Speak his prodigious blasphemies.
It is not bad, it is high time,
Stark violence is still the sire of all the world’s values.
What but the wolf’s tooth whittled so fine
The fleet limbs of the antelope?
What but fear winged the birds, and hunger
Jewelled with such eyes the great goshawk’s head?
Violence has been the sire of all the world’s values.
Who would remember Helen’s face
Lacking the terrible halo of spears?
Who formed Christ but Herod and Caesar,
The cruel and bloody victories of Caesar?
Violence, the bloody sire of all the world’s values.
Never weep, let them play,
Old violence is not too old to beget new values.
It is for love that I wept last night, and for love, that I will not weep anymore. Vos Guerre, Nos Morts. We must do more than bring out dead; we must be clear-headed and realize that this will be a hard row to plow: The temptation to undialectically reduce, identify, to place simple blame and “pick” a side will remain there and easily lead one astray. We have to be harder than that. We must be if things get worse, and if that blood will be used to build anything beyond it.
Two friends made relevant points that I did not include but should have. They aren’t directly related to be my personal reflects but inform them and so I will include the entire commentary:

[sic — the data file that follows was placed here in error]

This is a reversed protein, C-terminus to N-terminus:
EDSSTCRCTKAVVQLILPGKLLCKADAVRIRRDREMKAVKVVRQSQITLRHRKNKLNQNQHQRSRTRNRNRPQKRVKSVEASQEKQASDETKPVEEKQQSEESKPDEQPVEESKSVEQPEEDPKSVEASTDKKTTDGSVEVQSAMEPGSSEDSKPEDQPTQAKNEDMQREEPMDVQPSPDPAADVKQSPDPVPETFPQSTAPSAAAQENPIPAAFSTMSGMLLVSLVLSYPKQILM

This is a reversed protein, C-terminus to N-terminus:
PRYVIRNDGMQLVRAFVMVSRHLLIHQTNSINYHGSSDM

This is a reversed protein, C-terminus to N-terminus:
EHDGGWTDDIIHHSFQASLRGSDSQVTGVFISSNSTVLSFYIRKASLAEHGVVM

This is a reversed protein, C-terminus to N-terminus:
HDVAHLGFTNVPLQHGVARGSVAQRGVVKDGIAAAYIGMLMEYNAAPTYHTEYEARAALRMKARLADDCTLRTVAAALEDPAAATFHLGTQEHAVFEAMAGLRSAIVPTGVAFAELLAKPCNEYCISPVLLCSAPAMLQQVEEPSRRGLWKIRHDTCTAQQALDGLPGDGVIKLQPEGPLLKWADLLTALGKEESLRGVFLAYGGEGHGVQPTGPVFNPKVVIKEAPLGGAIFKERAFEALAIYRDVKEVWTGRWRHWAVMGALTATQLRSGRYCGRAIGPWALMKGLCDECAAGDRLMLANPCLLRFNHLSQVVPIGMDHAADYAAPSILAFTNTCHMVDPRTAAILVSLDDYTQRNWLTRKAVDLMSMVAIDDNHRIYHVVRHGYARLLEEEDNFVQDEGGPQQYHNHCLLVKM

It’s worth making the point that imperialism is a necessary but not sufficient condition to account for salafi-takfiri terrorism. The trouble with the line that holds that “those who died in Paris are themselves further victims of Western-backed wars and the reaction against them” is it is *only* saying that the victims of Paris are the victims of the *necessary* condition, of the background – imperialism – with the “reactions” mechanistically flowing out of that background. Thus, it has nothing to say about the *sufficient* condition – the form of political religion being advanced, how it came, in its own terms, to be, and why it is being advanced as a “solution”. To say something about that – and something actually does need to be said about that from the left, it can’t be left to liberals and the right to talk about it – requires the difficult work of having to argue why an *anticapitalist* left – not just an anti-imperialist left, but one which is opposed to the independent pseudo-emancipatory class programs of these reactionary political projects – is the only thing which can actually defend against these threats. Anti-imperialism and anti-capitalism, while inextricable, *aren’t* simply synonymous, so that class lines end at the “antagonism” between a “Western” oppressor and a “Muslim” oppressed. Just so, *their* wars, *our* dead runs across the East-West divide, without the share of destruction thereby having to be assumed to be proportionate. It’s through the hole this conflation makes that the problem of salafi-takfiri terrorism keeps falling upon us all, here and there. But fuck those forever who, under the high-minded guise of being against “relativisation” of the violence or “apologizing for Islamist terrorism”, demand we suspend our perspective, even momentarily, out of “empathy for the victims” and refuse, at the crucial moment of its most bloodily intimate evidence, to link this foreground in any way to its background.” – D.R. (name shortened in case they do not want it shared)